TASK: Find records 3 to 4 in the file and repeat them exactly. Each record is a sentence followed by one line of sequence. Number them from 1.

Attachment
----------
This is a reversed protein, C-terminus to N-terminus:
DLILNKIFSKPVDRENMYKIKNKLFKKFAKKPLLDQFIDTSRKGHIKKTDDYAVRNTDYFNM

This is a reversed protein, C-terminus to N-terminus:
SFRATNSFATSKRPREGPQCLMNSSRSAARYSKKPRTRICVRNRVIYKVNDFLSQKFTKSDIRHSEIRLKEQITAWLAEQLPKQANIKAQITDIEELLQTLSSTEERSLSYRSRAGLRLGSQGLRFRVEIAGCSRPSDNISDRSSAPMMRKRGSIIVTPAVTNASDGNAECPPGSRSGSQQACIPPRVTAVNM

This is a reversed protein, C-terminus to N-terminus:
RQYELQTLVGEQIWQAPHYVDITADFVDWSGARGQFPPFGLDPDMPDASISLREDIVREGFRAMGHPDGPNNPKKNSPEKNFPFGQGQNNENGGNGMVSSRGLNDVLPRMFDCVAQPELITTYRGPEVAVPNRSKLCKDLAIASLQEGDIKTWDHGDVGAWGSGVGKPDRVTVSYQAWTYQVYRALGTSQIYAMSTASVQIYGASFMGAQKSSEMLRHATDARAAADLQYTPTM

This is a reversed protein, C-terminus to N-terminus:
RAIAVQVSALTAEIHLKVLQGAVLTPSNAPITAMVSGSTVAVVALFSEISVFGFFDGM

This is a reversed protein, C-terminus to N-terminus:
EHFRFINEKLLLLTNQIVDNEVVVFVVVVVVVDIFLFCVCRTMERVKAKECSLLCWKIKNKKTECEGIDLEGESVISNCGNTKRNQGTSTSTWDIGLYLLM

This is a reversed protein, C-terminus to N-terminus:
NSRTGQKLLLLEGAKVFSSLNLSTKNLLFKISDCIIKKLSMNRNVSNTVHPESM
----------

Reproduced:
This is a reversed protein, C-terminus to N-terminus:
RQYELQTLVGEQIWQAPHYVDITADFVDWSGARGQFPPFGLDPDMPDASISLREDIVREGFRAMGHPDGPNNPKKNSPEKNFPFGQGQNNENGGNGMVSSRGLNDVLPRMFDCVAQPELITTYRGPEVAVPNRSKLCKDLAIASLQEGDIKTWDHGDVGAWGSGVGKPDRVTVSYQAWTYQVYRALGTSQIYAMSTASVQIYGASFMGAQKSSEMLRHATDARAAADLQYTPTM

This is a reversed protein, C-terminus to N-terminus:
RAIAVQVSALTAEIHLKVLQGAVLTPSNAPITAMVSGSTVAVVALFSEISVFGFFDGM